Rocks, Sand, Salt and Sun

Death Valley National Park Sept 9-10, 2010
We have not yet tired of the beauty of this magnificent landscape. The stark changes as we drove south from Sequioa, over the farms and ranches of the southern edge of the Sierras and into and then across the flat Owens Valley, was breathtaking. The deep green of the pine forest of the Sierras soon gave way to a stark land with little apparent vegetation cover. The flatness of the Owen Valley gave way to another mountain range. Barren rock faces occasionally punctuated by strange shaped small Yucca trees, we had seen previously at Joshua Tree NP. From Owens Valley we turned east to drive into Death Valley. I had expected Death Valley to be a sandy desert. And in a way it is, but the desert is salt encrusted in large part with only low growing salt tolerant vegetation surviving. We were pleased to be finally out of ‘bear country’ but were greeted by a sign warning not walk around without shoes as there are rattle snakes, tarantulas and scorpion about particularly at night. We camped in the open under the stars and realised that we missed the ‘protection, of the canopy of the spruce trees. The air was dry and warm and surrounding mountains were dark shadows against the canopy of stars which covered the inky blue sky. And it was quite.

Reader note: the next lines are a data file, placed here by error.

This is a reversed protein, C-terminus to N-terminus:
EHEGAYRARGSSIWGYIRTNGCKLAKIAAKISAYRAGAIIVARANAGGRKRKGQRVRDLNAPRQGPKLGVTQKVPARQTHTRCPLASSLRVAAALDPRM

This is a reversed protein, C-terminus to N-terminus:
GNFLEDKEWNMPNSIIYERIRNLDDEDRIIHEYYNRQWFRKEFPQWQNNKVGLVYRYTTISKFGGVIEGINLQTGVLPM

The next day temperatures reached the high 30’s and we drove through the park visiting Devils Corn stacks, Dantes Peak, Furnace Creek, Devils Golf Course and Badwater. I had previously heard of the Badwater Ultramarathon and was surprised to learn that it is an enormous salt flat located at around 90m below sea level. A shimmering haze hung over the surface of the valley and we pondered what the early emigrants trying to reach the Californian gold fields in 1849, made of this landscape. The prospect of crossing one huge mountain range only to be confronted by the vast open barrenness of the salt flat valleys before another mountain range loomed must have been soul destroying.